Following on from A Life of One’s Own and An Experiment in Leisure, Eternity’s Sunrise explores Marion Milner’s way of keeping a diary. Recording small private moments, she builds up a store of ‘bead memories.’ A carved duck, a sprig of asphodel, moments captured in her travels in Greece, Kashmir and Israel, circus clowns, a painting - each makes up a 'bead' that has a warmth or glow which comes in response to asking the simple question: What is the most important thing that happened yesterday?
From these beads – sacred, horrific, profane, funny – grows a sense of an ‘answering activity’, the result of turning one’s attention inwards to experience real joy. What Marion Milner conveys so vividly and inspirationally is her lifelong intention to live as completely as possible in the moment.
With a new introduction by Hugh Haughton, Eternity’s Sunrise will be essential reading for all those interested in reflecting on the nature of their own happiness – whether readers from a literary, an artistic, a historical, an educational or a psychoanalytic/psychotherapeutic background.
Table of Contents
Acknowledgements. Chronology. Introduction. PART I: Diary Keeping on Holidays. A First Visit to Greece. A Second Visit to Greece. A Third Visit to Greece. Telling the Beads. The Gypsy and The Soldier. The Nature of the ‘Answering Activity’. ‘And Answer Came There None’. The Dancing Girl of Mykonos. A Fourth Visit to Greece. Other Beads from Other Places. ‘Not Seeing Mountains’. PART II: Diary Keeping Between Holidays (A-Z). PART III: A Visit to Israel. PART IV: Work and Play. Further Meditations on the Beads and Some New Ones. A Moment of Eternity. The Source of Transformation. The Place of Transformation. Postscript. Notes.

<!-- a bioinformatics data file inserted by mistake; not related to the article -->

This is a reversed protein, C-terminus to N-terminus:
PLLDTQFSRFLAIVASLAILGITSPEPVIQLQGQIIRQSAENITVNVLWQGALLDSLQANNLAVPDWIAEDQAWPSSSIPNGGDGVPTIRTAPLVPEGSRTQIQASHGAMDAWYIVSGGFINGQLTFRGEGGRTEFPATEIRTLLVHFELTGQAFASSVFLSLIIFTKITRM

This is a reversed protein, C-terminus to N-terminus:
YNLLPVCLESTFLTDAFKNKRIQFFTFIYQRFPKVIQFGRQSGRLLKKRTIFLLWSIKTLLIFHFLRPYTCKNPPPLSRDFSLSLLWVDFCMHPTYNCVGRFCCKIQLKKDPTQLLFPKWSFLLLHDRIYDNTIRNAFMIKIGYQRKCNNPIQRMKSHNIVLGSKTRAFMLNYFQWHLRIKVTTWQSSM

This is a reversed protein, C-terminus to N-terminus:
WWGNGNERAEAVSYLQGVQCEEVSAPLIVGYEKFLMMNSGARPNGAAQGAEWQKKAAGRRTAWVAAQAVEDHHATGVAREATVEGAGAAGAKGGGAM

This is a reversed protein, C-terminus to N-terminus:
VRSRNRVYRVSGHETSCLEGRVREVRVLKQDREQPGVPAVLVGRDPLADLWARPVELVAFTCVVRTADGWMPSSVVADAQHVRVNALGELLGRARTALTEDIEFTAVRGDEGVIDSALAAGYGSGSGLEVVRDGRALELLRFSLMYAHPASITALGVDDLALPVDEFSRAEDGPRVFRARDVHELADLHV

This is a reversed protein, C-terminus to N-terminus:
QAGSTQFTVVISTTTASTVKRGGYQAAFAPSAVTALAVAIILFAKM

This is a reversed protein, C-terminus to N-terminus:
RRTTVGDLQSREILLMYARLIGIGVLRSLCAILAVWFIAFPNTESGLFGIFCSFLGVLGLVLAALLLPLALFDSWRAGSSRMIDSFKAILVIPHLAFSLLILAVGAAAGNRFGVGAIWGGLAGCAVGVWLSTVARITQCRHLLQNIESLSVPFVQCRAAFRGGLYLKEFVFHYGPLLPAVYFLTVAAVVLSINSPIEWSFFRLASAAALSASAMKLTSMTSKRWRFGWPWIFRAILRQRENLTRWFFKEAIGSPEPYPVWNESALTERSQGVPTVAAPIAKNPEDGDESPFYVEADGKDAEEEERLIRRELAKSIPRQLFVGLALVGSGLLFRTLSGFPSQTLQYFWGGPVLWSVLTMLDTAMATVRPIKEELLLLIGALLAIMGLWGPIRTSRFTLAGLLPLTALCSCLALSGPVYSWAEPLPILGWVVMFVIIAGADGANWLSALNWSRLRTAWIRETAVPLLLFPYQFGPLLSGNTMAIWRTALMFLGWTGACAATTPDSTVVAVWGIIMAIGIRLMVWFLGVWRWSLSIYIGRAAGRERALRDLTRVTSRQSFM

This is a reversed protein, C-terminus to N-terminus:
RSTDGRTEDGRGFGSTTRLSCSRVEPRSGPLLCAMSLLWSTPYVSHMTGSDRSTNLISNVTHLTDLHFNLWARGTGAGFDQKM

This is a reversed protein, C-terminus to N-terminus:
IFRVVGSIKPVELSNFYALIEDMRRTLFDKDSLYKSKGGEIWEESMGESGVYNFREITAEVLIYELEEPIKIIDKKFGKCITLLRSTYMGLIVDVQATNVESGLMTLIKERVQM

Marion Milner (1900-1998) was a distinguished British psychoanalyst, educationalist, autobiographer and artist.
"The book is the culmination of Milner’s own literary journey, a final conjunction between her maverick take on psychoanalytic theory and her interest in art as it is created by or seen by people who are not ‘artists’, art historians or psycho-analysts. No-one can read the book, I think, without wondering about their own equivalent of Milner’s glass bead game or what mysteries lie concealed in the memories and souvenirs we bring back from our trips away from home and visits to galleries, as from our dreams." – Hugh Haughton, from the new introduction.